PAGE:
The U.S. version of the HTC One X features a dual-core processor and is exclusive to AT&T. Photo: Ariel Zambelich/Wired
When HTC introduced its flagship One X smartphone at Barcelona’s Mobile World Congress in February, it did so with a caveat: The North American version would use a dual-core processor instead of the quad-core CPU that the rest of the world would get.
Bummer, right? No, not necessarily.
I’ve been testing the U.S. version of the One X, which AT&T just began selling on Sunday, and it’s a screamer. After using AT&T’s One X side by side with its quad-core counterpart — streaming video and audio, launching plenty of apps and playing Angry Birds and Cut The Rope — I can report that the two phones are equally fast and impressive. So far, in all my anecdotal testing, I’ve spotted zero performance differences between the two phones.
While the international version packs a quad-core Nvidia Tegra 3 processor, the AT&T handset features the same 1.5GHz, dual-core Qualcomm Snapdragon processor that’s found in T-Mobile’s One S. The chip delivers fantastic speed and stability when using Google’s Android 4.0 operating system, skinned in HTC’s Sense 4 overlay.
The One X (no matter which version we’re talking about) and the One S also share the same 8MP rear camera and use the same ImageSense photography software. Pictures snapped on the One X capture fantastic detail that’s worthy of AT&T price of $200 on a two-year contract. The camera’s overall operation (particularly its autofocus features) can’t match that of the iPhone, but this is the best smartphone camera in the Android space.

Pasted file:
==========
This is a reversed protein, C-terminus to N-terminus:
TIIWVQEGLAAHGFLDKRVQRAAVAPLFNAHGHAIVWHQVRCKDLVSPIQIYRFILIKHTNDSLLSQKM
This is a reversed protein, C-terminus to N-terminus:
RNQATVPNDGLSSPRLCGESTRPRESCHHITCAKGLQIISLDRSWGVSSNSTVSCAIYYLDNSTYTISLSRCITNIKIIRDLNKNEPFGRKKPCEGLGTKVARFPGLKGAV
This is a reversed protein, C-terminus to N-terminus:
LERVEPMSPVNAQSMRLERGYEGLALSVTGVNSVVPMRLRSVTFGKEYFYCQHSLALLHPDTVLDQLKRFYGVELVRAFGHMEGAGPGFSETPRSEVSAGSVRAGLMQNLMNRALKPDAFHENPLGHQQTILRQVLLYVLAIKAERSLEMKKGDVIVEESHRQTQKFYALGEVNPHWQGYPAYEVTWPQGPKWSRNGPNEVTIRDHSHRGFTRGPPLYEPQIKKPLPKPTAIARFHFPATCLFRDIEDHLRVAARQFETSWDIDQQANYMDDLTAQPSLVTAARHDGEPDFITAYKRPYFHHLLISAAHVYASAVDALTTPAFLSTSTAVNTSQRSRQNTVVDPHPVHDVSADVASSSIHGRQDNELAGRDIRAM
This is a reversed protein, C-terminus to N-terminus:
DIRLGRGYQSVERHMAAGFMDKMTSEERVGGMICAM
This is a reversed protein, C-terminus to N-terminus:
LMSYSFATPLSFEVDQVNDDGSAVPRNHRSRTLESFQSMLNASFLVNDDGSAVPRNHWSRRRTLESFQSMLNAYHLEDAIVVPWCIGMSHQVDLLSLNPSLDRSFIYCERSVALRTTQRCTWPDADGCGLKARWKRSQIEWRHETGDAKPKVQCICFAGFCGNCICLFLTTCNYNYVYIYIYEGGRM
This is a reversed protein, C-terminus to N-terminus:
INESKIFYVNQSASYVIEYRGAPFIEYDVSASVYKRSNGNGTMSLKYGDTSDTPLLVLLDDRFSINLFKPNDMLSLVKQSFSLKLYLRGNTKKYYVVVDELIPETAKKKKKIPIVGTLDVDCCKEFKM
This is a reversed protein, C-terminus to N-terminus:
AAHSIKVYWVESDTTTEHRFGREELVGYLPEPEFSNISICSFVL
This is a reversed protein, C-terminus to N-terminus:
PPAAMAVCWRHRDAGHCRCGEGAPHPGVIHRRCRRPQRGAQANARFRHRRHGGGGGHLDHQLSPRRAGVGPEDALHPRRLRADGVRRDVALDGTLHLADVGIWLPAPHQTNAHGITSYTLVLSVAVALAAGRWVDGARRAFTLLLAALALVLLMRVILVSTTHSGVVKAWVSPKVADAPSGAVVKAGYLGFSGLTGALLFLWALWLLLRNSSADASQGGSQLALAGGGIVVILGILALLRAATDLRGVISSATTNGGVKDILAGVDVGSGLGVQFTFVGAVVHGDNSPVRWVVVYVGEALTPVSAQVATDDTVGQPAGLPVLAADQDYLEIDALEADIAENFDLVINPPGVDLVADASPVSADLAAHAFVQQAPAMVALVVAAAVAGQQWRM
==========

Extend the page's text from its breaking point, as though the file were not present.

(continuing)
The HTC One X, in the United States and everywhere else, features an 8MP rear camera. Photo: Ariel Zambelich/Wired
HTC uses a smooth, attractive single piece of polycarbonate for the body of all One X versions, though the North American model is a bit longer to accommodate a larger 4G LTE radio not offered in Europe, Asia and other international markets. The difference in length is hardly noticeable, and by no means detracts from the phone’s appeal.
Despite being a large handset with a 4.7-inch, 1280×720 display, the One X never felt like a bother in the front pocket of my jeans. This isn’t much of a surprise considering how thin and light the phone is for its size — 0.36 inches thick and 5.6 ounces.
And the display is beautiful. Colors look balanced, and pixels are indiscernible at a Retina display-like density of 316 pixels per inch.
We have more testing to do before our full review is ready, but we’re comfortable sharing this here and now: The North American One X is no slouch, and potential consumers shouldn’t feel they’re being asked to settle for a second-class version of HTC’s flagship phone.